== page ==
By K. Joseph Spears

As Canadians, we tend to view the Arctic Ocean Basin from the viewpoint of Mercator map projection. That was the type of maps of Canada that were found in most Canadian classrooms. We look to the Arctic as an area that is both on the end of the world and the edge of the map. The Arctic has been considered a distant and remote place where few Canadians venture. There are often more people in the air as airline passengers over the Arctic than there are residents. While Canadians think of themselves as an Arctic nation, many commentators have noted Canadians are not an Arctic people. The Arctic is global in nature and truly has become the world’s New Ocean.

The physical and global setting – ocean and trade linkages

When looking down from the North Pole, the Arctic Ocean is an interconnected semi-enclosed sea that links the major oceans of the world. The Arctic Ocean links two of the major oceans of the world, the Atlantic and the Pacific. The Arctic Ocean is important to both global climate and ocean circulation. Not unlike ocean currents, international commercial shipping is a global economic conveyor belt carrying 90 per cent of global trade. The Arctic Ocean is simply a potentially unused and untested part of an international shipping route. While Canadians place a lot of emphasis on the uniqueness of the Arctic, from an international shipping standpoint, it is simply another commercial shipping route.

If it makes economic sense, Arctic shipping routes will be used. Arctic issues are shipping issues and are interconnected to global trade and geopolitical issues, and it is important to realize that these factors are independent to Canada. Canada must understand that many of the forces driving Arctic issues have no connection to Canada.

The home team: Canada

While Canada is an exporting nation, it is not a major ship-owning nation. Canada has the world’s longest coastline, 244,000 kilometres, and 9.3 million square kilometres of ocean space, much of it in the Arctic, within its jurisdiction. We are the world’s largest coastal nation and a major Arctic nation. Traditionally, most of our export trade has been with the United States which has made Canada continental in its outlook. Marine export cargoes from Canada tend to be on an FOB basis with foreign flag vessels taking our products to international markets. Few Canadians are involved in the shipping of these commodities. Therefore, the inter-linkages between global shipping in Canada are not well known or understood by many Canadians. The world looks at the Arctic Ocean as an opportunity, and Canada needs to realize that the decisions it makes as a nation must be put in a broad global and geopolitical context, and not just for domestic politics. The stakes are very high. Other nations are looking very seriously at the Arctic. There are many factors at play. Here are just a few to give context:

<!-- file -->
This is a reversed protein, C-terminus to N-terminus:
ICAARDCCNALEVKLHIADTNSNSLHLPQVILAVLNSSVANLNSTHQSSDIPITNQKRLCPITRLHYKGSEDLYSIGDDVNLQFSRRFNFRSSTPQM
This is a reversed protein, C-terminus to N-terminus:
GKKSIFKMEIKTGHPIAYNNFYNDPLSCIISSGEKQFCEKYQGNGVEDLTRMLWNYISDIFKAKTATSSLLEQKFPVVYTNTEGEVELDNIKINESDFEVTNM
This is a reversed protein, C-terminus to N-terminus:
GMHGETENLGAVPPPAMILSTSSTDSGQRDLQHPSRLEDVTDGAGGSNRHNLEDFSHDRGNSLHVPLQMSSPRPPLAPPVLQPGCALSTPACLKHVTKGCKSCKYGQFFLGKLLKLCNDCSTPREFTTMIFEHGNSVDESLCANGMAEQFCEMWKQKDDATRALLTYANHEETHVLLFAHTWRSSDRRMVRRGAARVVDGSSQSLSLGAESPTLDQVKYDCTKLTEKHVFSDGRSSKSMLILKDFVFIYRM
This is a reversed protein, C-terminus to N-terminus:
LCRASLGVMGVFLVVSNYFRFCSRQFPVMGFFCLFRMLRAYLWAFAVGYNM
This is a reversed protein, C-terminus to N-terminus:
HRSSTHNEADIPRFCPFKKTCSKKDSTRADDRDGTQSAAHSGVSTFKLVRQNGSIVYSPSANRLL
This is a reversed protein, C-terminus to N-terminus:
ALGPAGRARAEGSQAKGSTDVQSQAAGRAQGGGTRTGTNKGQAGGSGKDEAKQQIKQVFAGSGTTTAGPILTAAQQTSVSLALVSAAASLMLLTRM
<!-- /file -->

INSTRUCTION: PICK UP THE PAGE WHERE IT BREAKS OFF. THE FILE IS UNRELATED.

The doughnut hole: high seas

In the centre of the Arctic Ocean Basin, there is an area of high seas jurisdiction outside the Exclusive Economic Zones (EEZ) of the five Arctic coastal nations, which is commonly referred to as” the doughnut hole”. This area is not claimed by any nation. Under international law these waters are held for the benefit of all mankind. Both Canada and Russia have sought to claim the Continental shelf at the North Pole which does not give any rights to the water column. The waters of the doughnut hole could be a major source of new protein for the world if new fisheries are developed. At present we know very little about the marine life and fisheries in this region because traditionally these waters have been covered by ice. With a warming planet, that has changed and these waters are open for parts of the year. It should be noted that the United States and now Russia no longer use ice islands for doing Arctic research because the ice is no longer strong enough to support research camps. Many nations have urged a moratorium on any sort of commercial fishing until we gain a better understanding of the Arctic ecosystem.

A number of years ago, China stirred up international discussion and concern when one of its senior admirals alleged that China had a claim to some of these resources in the Arctic Ocean basin. Rear Admiral Yin Zhin stated in 2010 “The United Nations Convention on the Law of the Sea (UNCLOS), the North Pole and surrounding area are the common wealth of the world’s people and do not belong to any one country.” He went on to say “China must play an indispensable role in Arctic exploration as we have one-fifth of the world’s population.” He went on to criticize some countries for contesting sovereignty over the region, which impacts other nations (China News Service, March 5, 2010).

The Arctic Council: a possible referee

The Arctic Council which has been referred to in earlier articles, is made up of all of the Arctic nations including Canada, Denmark, Finland, Iceland, Norway, Russia, Sweden and the United States, and has been opened up to variety of other observers which are not Arctic states. China lobbied heavily for a seat at the table and has developed a number of bilateral agreements with Arctic nations including Denmark Iceland and Greenland. In May 2013, five Asian countries – China, India, Japan, Singapore and South Korea became observers. This highlights the importance that these developing economies give to the Arctic region. These Asian non-Arctic parties want a seat at the table to ensure that their long-term interests are protected for a variety of reasons, none of which are clearly defined at this point. It is important to realize the Arctic Council does not have any Defense or Security component and has only recently moved into developing operational international agreements for search and rescue and pollution response. In the past, the Arctic Council dealt with high-level policy issues and serves as a discussion forum. Canada presently chairs this intergovernmental group but has not shown any great vision with respect to what it wants to accomplish during its two-year term which commenced May 15 2013.